Unlike Imatorbhebe, I know exactly why Dylan Moses went undrafted. It still does not make it any easier to believe. A former All-American at Alabama, Moses suffered a torn ACL that cost him his 2019 season. He was still projected to be a late first-round or early second-round pick had he come out in 2020. Instead, he returned to school and showed what we all feared. He lost a lot of his change of direction ability and looked like a shadow of the dominant linebacker we had witnessed in 2018. He battled through a meniscus injury and is already on the non-football injury list for the Jaguars. There are starting spots to be had in Jacksonville at linebacker. Myles Jack and Joe Schobert presumably command two of them, but Leon Jacobs, Shaq Quarterman, Roy Robertson-Harris and Damien Wilson will likely be competing for that final spot. If Moses can get healthy, a really big if at this point, I think he could make a real run at being a starter.

Riley Cole, LB, Chiefs
While Kansas City drafted Nick Bolton in the second round, I still like the decision to bring in Riley Cole. He is a sure tackler that showed he could hold his own at the Senior Bowl. He did not face the best competition at South Alabama, but he could work his way into a special teams role or situational linebacker role early in his career. I think he would be an upgrade over Darius Harris and Ben Niemann, both of whom started games for Kansas City last season. Bolton likely wins the starting job alongside Willie Gay Jr. and Anthony Hitchens, but Cole could be in line for snaps early in his career.

Darius Stills, DL, Raiders
After making the curious move to cut Maurice Hurst and then neglect the defensive tackle position in the draft, Darius Stills is a critical signing for the Raiders. Jonathan Hankins and Quinton Jefferson are the projected starters, but neither is irreplaceable at this stage. Solomon Thomas is a capable veteran, but neither Niles Scott nor Darius Philon have played since 2018. Stills arrives after posting 10.5 sacks over his final two seasons at West Virginia. He is a bit undersized, but tested well at his pro day and could work his way into a rotational role very early on, given the Raiders lack of proven depth at the position.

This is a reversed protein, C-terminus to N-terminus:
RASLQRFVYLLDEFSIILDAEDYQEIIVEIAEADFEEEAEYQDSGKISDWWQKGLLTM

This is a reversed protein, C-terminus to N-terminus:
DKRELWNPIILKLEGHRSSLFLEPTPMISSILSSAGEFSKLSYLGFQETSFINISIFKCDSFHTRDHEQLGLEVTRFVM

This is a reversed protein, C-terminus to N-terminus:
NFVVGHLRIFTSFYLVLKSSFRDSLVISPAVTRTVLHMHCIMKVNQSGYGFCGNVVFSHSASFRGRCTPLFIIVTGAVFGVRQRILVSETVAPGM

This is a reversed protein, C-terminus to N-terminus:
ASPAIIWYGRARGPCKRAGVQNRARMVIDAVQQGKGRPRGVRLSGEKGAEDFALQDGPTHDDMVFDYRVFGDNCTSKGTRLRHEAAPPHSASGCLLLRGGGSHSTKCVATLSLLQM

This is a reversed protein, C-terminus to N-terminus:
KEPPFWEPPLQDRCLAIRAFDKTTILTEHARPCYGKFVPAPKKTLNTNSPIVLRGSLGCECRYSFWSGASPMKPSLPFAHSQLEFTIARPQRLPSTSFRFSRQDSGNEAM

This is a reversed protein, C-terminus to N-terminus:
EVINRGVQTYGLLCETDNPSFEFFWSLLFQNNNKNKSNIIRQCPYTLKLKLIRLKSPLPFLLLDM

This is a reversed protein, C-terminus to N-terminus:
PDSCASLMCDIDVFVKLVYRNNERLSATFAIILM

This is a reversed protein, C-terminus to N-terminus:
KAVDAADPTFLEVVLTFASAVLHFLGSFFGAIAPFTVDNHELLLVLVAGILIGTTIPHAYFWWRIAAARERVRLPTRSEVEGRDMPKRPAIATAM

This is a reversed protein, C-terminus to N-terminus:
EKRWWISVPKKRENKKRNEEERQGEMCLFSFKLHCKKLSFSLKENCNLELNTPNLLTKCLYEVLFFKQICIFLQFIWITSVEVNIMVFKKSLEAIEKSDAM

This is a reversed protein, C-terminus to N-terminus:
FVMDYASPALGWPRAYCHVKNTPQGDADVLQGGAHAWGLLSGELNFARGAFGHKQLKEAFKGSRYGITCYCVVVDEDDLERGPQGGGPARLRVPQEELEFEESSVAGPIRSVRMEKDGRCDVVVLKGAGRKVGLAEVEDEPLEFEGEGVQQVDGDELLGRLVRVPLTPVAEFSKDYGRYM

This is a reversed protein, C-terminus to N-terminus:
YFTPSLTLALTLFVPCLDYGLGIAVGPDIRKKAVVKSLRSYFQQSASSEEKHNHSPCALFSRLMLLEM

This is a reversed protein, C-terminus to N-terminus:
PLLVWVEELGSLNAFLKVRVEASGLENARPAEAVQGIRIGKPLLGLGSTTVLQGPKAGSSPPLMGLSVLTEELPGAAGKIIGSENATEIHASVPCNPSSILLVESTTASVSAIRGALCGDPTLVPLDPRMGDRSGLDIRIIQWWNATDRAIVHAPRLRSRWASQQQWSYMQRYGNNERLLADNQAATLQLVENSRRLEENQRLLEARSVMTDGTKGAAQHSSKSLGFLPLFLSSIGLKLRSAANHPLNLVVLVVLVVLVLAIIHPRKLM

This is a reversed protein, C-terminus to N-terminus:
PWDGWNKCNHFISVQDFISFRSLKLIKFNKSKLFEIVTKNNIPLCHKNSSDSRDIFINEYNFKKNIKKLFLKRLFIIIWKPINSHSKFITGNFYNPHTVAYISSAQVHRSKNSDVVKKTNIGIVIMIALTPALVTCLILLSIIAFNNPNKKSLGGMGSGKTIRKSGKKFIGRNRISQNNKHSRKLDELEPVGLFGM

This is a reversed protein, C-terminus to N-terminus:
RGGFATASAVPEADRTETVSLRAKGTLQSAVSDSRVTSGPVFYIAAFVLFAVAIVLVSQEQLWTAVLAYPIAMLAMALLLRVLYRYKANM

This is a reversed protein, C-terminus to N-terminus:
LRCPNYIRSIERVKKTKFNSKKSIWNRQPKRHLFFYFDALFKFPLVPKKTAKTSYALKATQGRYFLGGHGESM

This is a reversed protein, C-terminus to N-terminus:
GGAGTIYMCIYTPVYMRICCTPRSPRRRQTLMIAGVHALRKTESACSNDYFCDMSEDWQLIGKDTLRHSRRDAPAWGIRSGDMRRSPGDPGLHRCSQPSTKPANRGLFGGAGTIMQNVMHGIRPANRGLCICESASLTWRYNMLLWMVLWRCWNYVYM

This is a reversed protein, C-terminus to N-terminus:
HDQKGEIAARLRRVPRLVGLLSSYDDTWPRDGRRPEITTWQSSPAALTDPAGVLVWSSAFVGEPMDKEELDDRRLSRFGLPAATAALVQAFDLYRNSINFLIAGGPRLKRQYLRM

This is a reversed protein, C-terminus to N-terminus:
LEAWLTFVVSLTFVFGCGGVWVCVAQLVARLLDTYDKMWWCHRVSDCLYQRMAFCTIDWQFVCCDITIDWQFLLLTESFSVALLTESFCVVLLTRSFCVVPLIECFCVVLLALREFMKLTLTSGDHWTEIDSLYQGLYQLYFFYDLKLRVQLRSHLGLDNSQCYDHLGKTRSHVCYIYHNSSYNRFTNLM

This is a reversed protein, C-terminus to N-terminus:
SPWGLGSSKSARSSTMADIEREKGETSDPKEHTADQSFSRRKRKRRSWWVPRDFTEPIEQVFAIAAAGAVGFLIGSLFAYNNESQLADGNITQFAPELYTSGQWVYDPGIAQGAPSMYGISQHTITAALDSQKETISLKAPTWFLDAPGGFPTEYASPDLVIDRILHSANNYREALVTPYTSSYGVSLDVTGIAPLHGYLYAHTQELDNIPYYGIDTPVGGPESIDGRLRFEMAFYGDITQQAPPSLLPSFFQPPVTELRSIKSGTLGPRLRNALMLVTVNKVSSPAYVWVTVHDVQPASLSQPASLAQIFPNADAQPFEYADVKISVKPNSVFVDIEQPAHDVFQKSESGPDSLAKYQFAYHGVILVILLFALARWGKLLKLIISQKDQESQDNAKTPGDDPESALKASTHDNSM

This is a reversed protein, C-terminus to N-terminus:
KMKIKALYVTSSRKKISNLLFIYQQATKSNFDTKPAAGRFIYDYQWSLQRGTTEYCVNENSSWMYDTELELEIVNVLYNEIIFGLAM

Alaric Jackson, OT, Rams
The Rams completely ignored their offensive line in the draft. Andrew Whitworth turns 40 this year and the team has very little depth on the interior. Alaric Jackson has the size and experience to be a solid swing tackle or maybe even interior lineman starting this year. He played tackle at Iowa, but his short arms (32.5 inches) might make him a better fit at guard instead. Either way, I think Jackson could have an easy path to making the roster with very little proven depth along this offensive front.

Hamilcar Rashed Jr., EDGE, Jets
The Jets desperately need pass rushers. New York finished in the bottom third of the league in sacks for what feels like at least the 10th year in a row. It’s been a long time since this team has been capable of pressuring opposing quarterbacks on a consistent basis. I will be interested to see how Hamilcar Rashed Jr. fits in this defense. He is built like a 3-4 outside linebacker, but he could be a situational speed rusher on third down for New York. He put together a monster 2019 season with 14 sacks. His zero-sack 2020 season is likely what caused him to go undrafted, but he has flashed the potential to be incredibly disruptive. If Rashed gets anywhere near his 2019 form, not those sack numbers, but just consistently creating pressure, this will be a steal for the Jets.

Kenny Yeboah, TE, Jets